A Pap smear can detect cell abnormalities of most cervical cancers at their earliest stages and be a life-saving screening procedure, but it's important to know its limitations. Below are four kinds of medical conditions and health states that a routine Pap smear is not designed to identify.
Pap smear tests do not screen for gynecological problems and sexually transmitted infections such as gonorrhea, chlamydia, trichomonas, herpes, and other diseases. However, Pap smears might show whether you have an infection such as a urinary tract, yeast, or other infection. In should be noted that the identification of an infection during a Pap smear does not necessarily confirm the presence of a serious gynecological problem or sexually transmitted disease.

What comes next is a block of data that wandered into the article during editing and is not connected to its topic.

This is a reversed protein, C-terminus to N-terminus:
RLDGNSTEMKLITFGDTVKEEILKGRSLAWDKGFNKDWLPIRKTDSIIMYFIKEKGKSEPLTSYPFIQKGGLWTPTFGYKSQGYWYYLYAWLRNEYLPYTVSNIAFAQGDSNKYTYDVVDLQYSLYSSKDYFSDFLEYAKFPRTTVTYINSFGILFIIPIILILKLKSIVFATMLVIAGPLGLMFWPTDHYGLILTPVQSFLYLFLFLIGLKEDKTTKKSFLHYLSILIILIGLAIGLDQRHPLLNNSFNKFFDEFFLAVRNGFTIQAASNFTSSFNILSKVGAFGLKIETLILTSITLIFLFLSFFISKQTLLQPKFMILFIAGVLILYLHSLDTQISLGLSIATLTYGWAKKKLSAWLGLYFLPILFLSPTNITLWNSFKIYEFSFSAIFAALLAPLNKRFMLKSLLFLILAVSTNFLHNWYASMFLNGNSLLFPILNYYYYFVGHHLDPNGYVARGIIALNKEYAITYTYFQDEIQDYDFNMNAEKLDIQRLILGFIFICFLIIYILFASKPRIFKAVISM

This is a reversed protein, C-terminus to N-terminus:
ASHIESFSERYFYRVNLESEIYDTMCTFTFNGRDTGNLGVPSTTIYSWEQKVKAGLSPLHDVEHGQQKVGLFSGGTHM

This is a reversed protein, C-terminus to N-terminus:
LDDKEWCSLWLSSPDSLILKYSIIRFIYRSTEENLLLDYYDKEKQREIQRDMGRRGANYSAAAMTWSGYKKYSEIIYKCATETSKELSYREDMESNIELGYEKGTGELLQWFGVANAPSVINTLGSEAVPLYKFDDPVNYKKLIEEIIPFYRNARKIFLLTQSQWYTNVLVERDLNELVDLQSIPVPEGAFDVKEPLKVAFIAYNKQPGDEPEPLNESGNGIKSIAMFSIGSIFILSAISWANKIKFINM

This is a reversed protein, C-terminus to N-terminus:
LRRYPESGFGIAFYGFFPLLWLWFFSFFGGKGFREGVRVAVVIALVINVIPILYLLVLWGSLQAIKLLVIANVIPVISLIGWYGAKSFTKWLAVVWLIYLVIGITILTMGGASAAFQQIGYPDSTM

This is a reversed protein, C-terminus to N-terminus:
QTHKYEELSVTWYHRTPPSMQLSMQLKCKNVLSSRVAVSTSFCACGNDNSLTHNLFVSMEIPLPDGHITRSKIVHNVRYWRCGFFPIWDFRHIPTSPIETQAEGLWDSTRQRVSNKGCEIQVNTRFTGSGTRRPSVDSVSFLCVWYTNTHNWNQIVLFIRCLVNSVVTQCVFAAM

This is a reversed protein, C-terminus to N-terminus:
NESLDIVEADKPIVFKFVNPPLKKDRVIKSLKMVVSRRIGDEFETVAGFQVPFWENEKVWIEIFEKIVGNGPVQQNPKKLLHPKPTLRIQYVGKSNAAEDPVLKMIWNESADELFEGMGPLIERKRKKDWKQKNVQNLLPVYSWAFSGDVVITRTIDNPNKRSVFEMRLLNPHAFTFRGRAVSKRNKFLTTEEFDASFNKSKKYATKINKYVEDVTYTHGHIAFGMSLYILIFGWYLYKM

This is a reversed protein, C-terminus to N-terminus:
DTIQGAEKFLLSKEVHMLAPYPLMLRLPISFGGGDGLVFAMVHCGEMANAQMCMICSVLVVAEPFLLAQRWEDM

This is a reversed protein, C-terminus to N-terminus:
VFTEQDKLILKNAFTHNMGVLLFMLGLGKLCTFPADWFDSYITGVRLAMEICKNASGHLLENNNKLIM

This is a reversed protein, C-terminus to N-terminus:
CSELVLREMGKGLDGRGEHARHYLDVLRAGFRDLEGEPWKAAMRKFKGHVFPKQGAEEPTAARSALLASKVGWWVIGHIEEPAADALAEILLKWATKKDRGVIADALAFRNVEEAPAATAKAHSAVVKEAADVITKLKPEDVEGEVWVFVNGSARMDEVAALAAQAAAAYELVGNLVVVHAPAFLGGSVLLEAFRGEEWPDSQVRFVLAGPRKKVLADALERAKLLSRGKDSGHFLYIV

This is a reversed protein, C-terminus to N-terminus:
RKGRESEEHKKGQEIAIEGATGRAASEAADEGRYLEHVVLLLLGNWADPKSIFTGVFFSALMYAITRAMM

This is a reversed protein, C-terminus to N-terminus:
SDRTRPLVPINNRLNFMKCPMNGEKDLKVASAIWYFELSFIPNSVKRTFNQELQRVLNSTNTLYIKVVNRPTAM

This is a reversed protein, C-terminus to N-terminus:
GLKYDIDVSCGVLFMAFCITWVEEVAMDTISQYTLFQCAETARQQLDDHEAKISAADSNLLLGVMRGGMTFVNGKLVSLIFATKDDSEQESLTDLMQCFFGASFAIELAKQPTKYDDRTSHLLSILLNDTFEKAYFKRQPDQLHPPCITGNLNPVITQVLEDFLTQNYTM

Pap smears do not test for pregnancy, although your gynecologist may notice changes in your cervix typically related to pregnancy during your exam. If this is the case, he or she might recommend a urine or blood test to confirm pregnancy if you are not already aware of it.
- Sexual Activity
Pap smears do not indicate your level of sexual activity. Pap smears are recommended for women ages 18 years and older, or when sexual activity in their lives begins. However, there is no way that a Pap smear can indicate the frequency with which you have sex or how many partners you have had.
Pap smears do not show whether you are producing enough progesterone and estrogen hormones for the purposes of conception or sustaining a pregnancy. A separate, specific blood test needs to be done in order to determine whether you are producing sufficient levels of these hormones.